Age and evolution of language area functions. A study on adult stroke patients

A. Basso, M. Bracchi, E. Capitani, M. Laiacona, M. E. Zanobio

Research output: Contribution to journalArticlepeer-review


This study attempted to verify some of the hypotheses advanced to explain the repeatedly reported finding that non-fluent aphasics are younger than fluent aphasics. One hundred and ninety eight vascular patients with cerebral infarcts documented by CT-scan were investigated. Also in this sample fluent patients were older than non-fluent patients. Age was found not to differ according to lesion site (anterior versus posterior). Patients with extensive lesions were, on average, younger than those with more restricted damage. The most interesting finding was that more than half patients with anterior lesion had fluent aphasia and that were remarkably older than anterior patients presenting with the classical non-fluent picture. It is inferred that anterior language areas undergo some kind of progressive funtional evolution with age, though not in the sense postulated by Brown and Jaffe.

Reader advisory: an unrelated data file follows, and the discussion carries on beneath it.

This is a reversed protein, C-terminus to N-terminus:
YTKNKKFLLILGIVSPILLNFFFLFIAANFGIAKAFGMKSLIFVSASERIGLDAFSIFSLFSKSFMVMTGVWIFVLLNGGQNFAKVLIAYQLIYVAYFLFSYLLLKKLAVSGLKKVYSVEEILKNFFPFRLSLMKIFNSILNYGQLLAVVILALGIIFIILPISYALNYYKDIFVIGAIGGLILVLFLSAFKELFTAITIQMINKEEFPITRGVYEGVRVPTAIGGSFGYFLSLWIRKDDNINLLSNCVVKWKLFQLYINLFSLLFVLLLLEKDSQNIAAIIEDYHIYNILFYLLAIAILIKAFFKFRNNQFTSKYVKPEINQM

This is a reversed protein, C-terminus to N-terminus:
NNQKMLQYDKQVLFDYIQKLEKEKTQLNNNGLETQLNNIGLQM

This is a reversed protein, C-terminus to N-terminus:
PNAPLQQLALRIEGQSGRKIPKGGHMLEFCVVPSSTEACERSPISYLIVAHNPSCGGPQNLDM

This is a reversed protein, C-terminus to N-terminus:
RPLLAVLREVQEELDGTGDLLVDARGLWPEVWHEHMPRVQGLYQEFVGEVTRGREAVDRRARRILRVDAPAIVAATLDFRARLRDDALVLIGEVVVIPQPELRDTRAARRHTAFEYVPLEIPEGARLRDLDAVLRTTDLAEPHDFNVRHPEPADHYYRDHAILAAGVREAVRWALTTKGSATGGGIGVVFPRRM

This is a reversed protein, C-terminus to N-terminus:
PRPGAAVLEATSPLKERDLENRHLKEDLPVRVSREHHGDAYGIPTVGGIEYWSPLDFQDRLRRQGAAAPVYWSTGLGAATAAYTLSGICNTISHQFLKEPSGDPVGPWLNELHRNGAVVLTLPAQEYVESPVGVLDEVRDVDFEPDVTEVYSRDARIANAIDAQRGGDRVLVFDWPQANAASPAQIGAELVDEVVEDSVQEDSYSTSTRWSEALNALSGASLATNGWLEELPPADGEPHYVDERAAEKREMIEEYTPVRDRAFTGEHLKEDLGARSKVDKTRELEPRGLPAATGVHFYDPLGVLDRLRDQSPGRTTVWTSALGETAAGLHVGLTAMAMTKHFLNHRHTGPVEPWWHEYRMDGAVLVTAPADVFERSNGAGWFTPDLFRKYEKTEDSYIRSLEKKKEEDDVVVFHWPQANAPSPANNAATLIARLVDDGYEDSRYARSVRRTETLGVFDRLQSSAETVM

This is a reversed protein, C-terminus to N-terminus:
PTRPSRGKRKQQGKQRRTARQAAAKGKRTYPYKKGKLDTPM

Original languageEnglish
Pages (from-to)475-483
Number of pages9
Issue number3
Publication statusPublished - 1987

ASJC Scopus subject areas

  • Clinical Neurology
  • Neuroscience(all)


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